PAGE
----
We searched the PubMed database and limited the articles to those written in English, regardless of the publication date. The final search was performed in August 2018. The keywords we used were the following: ‘(hydroxymethyl glutaryl-coa reductase inhibitor OR statin) AND (cancer OR neoplasm OR tumor) AND (meta-analysis OR systematic review)’. Meta analyses of either RCTs or observational studies were included in our search strategy. We reviewed the retrieved articles by examining the titles, the abstracts, and the full texts, then decided which article to include or exclude. We further searched the EMBASE database for potentially eligible meta-analyses, but no additional meta-analysis was included because the identified meta-analyses were lacking data necessary for performing re-analysis or overlapped with the PubMed search. The detailed search strategy is presented in Figure 1
2.2. Eligibility Criteria and Data Extraction
We included meta-analyses and systematic reviews of both RCTs and observational studies reporting on the relationship between statin use and cancer incidence. Observational studies included both cohort and case-control studies. We excluded review articles without meta-analysis, in vitro studies, and genetic studies. We also excluded meta-analyses lacking data necessary for performing re-analysis. If an article presented more than one meta-analysis, all meta-analyses were included and assessed separately by study design or cancer type.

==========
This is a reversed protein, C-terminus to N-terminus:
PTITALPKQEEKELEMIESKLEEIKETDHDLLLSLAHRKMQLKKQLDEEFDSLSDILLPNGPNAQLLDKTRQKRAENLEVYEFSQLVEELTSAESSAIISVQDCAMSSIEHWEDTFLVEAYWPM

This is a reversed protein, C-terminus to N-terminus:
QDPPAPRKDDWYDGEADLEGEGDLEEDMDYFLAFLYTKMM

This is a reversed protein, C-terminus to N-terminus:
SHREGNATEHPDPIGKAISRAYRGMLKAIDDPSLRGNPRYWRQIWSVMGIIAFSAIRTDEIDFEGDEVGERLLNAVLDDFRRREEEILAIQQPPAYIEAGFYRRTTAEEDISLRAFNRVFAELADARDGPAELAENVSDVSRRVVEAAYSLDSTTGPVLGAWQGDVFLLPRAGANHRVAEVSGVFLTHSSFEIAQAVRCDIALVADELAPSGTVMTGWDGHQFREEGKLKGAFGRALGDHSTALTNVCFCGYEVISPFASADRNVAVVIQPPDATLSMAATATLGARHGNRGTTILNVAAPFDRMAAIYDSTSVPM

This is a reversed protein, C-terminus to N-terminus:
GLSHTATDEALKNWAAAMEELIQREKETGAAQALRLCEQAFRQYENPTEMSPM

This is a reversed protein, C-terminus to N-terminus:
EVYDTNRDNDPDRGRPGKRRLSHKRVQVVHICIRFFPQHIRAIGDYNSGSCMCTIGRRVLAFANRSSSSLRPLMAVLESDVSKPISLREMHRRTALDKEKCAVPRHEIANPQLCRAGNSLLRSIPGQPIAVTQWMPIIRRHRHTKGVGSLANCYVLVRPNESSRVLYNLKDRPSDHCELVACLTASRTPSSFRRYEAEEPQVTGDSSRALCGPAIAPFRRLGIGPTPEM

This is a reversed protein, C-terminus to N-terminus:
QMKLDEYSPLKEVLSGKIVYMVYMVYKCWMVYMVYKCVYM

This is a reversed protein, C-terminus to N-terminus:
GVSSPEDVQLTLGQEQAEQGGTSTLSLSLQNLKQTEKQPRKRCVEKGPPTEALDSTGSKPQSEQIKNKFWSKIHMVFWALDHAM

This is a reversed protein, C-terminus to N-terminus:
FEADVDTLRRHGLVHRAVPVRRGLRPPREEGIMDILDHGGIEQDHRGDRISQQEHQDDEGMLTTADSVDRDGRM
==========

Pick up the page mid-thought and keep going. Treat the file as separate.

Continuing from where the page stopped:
Two investigators (G.H.J. and J.I.S) independently extracted the data, and discrepancies were resolved through consensus. We obtained the data from eligible meta-analyses and extracted and summarized the information on first author, year of publication, the type of cancer, the study design, the number of included studies, the number of cancer cases and total participants, and the random effects with a 95% confidence interval (CI). From the eligible studies, we also extracted the raw data of each individual study for further meta-analysis by combining all data by cancer and study design. If a single study consisted of both RCTs and observational studies, we separated the studies according to the study types (RCTs, observational studies, case-control, and cohort) and reported the results separately.